We tend to shake our heads. Clearly we think, Jesus was the Messiah, one of greater import than any could have suspected. Yet, before we move on, secure in our prideful “understanding” we must remember one thing.
In Jesus’ time, these Pharisees were the learned men of their time. They examined Torah in excruciating detail and followed the Law as they believed, in all its detail.
And in their “knowledge” they failed to see the truth of Jesus. When people said, “there has never been anybody who has spoken like him,” they took this as a sign that the man was a lunatic, a dangerous and disruptive influence.
Am I suggesting that we should ignore our theologians and exegetes and rely on our own understanding based on our own interpretation? Hardly. Theologians and biblical scholars are most valuable people. Their contribution to our overall understanding of the meaning of scripture has been over the ages, incalculable.
But I am suggesting that there is more to faith than “book learning.” It is easy enough to become trapped in constant reading of new books which dissect every word of Mark or John, or one of Paul’s letters. It is easy enough to feel superior in understanding because of this. It is so very easy.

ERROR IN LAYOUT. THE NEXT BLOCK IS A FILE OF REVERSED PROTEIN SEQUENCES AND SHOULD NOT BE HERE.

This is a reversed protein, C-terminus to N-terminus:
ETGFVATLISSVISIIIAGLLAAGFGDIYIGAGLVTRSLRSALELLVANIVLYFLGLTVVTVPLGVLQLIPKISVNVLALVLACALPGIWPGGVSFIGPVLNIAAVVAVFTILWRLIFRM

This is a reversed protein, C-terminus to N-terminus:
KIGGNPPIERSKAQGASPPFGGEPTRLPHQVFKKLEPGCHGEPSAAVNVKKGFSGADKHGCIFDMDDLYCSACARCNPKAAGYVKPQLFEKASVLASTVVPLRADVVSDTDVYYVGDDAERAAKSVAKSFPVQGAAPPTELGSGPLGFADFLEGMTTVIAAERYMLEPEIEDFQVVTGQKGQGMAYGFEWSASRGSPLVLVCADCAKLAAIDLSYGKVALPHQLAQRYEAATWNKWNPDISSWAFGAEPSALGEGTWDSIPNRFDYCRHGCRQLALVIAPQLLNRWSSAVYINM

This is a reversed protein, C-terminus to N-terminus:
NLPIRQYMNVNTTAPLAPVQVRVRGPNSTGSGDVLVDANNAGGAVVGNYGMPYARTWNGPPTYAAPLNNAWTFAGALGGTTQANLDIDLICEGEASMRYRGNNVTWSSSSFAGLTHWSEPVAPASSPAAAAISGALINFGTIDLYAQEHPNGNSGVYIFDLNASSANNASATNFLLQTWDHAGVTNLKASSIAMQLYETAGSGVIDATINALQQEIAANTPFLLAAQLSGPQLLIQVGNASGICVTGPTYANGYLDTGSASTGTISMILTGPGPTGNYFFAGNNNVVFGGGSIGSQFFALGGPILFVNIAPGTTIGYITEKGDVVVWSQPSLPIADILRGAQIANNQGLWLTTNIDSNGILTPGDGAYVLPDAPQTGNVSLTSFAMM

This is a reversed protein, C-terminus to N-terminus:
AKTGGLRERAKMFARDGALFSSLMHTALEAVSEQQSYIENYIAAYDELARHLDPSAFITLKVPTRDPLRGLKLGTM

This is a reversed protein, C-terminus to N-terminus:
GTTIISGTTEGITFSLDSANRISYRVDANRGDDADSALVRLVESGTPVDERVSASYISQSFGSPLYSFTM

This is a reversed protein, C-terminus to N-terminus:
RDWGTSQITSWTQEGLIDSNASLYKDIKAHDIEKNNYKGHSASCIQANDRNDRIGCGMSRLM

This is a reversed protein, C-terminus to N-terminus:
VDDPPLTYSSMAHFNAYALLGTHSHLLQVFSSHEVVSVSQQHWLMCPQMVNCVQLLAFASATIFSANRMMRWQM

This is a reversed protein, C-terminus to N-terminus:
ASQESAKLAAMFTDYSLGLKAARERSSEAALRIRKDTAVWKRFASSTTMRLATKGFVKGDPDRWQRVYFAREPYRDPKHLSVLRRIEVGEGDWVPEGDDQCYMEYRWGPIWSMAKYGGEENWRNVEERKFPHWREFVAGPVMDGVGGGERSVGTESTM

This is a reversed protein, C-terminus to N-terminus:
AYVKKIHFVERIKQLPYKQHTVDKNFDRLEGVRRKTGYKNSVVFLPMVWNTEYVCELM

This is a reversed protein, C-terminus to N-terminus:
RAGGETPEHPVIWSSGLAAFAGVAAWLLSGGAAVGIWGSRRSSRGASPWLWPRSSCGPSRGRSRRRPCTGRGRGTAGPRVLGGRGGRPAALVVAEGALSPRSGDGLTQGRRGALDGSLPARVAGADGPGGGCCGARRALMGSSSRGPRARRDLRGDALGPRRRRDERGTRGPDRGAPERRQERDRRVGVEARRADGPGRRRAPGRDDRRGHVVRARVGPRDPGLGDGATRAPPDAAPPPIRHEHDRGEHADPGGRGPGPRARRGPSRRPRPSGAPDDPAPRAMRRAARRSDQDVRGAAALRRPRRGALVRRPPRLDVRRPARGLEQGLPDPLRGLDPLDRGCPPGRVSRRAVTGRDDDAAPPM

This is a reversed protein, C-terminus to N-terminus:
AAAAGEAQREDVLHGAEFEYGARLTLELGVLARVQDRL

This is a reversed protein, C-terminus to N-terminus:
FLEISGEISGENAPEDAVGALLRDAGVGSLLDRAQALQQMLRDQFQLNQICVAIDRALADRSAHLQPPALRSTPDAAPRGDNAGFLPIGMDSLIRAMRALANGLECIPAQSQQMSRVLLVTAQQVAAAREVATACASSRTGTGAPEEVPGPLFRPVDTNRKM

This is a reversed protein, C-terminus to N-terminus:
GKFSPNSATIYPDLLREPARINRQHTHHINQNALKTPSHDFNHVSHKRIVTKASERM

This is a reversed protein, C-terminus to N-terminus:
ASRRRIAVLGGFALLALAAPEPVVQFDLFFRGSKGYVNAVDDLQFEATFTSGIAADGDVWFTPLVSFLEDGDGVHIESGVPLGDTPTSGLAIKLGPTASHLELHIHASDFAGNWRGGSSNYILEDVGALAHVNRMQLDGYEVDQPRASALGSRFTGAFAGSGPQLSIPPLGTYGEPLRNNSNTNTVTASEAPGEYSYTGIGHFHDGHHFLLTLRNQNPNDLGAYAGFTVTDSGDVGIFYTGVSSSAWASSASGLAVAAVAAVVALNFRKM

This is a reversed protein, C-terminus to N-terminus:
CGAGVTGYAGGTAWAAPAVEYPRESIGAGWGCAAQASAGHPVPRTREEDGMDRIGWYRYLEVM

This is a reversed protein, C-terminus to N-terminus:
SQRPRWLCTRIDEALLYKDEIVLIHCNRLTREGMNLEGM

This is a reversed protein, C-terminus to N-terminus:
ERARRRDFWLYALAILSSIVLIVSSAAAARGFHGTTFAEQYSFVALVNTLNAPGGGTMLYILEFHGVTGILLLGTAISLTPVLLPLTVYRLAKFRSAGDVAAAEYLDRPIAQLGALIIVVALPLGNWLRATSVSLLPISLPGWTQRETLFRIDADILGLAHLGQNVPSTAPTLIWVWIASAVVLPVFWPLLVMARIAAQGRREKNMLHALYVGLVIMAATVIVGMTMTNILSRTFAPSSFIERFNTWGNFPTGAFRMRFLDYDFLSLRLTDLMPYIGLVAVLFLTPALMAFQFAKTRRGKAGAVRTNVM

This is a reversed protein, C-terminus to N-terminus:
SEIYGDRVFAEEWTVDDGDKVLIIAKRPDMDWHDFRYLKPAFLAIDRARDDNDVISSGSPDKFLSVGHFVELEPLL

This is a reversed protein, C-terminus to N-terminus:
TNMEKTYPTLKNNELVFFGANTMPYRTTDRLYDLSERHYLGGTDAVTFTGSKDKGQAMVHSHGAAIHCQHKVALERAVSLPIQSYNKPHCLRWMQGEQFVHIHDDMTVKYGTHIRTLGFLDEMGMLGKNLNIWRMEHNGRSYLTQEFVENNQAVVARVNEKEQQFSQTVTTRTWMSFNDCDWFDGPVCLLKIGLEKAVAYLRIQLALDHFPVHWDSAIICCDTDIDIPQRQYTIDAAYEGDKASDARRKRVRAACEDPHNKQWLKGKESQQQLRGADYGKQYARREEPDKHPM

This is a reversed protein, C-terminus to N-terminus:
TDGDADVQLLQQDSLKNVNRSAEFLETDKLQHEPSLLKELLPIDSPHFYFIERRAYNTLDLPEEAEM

But if we are to truly walk the path of Jesus, than we must do more than become scholars in the various hermeneutics techniques. For Jesus made it quite clear than the Pharisees were getting it wrong precisely because of their devotion to the particulars. They were missing the big picture, the overarching, the general.
Love God and love neighbor Jesus said. He said that summed up everything. He said he had not come to abolish the Law, rather he came to fulfill it. Not “one iota” of the Law would be lost. The seeming paradox is apparent, yet when we think deeply we discover no paradox at all. By loving God and neighbor, by probing the depths of love, we automatically do all those things that the Law would have us do.
We discover a higher level of consciousness, one that allows us to share in the Godhead. Once attained, all the Law becomes obvious, without all the rules and petty regulations. We love in its fullest sense, and thus we do what is right at every turn, without reference to any list.
We can then see who is the prophet and who is not, simply by whether their message conforms to unitive living or not. We are no longer held hostage by rules of where the prophet might arise. WE have a new way of seeing, a new way of listening. We may find the prophet at the next bus stop.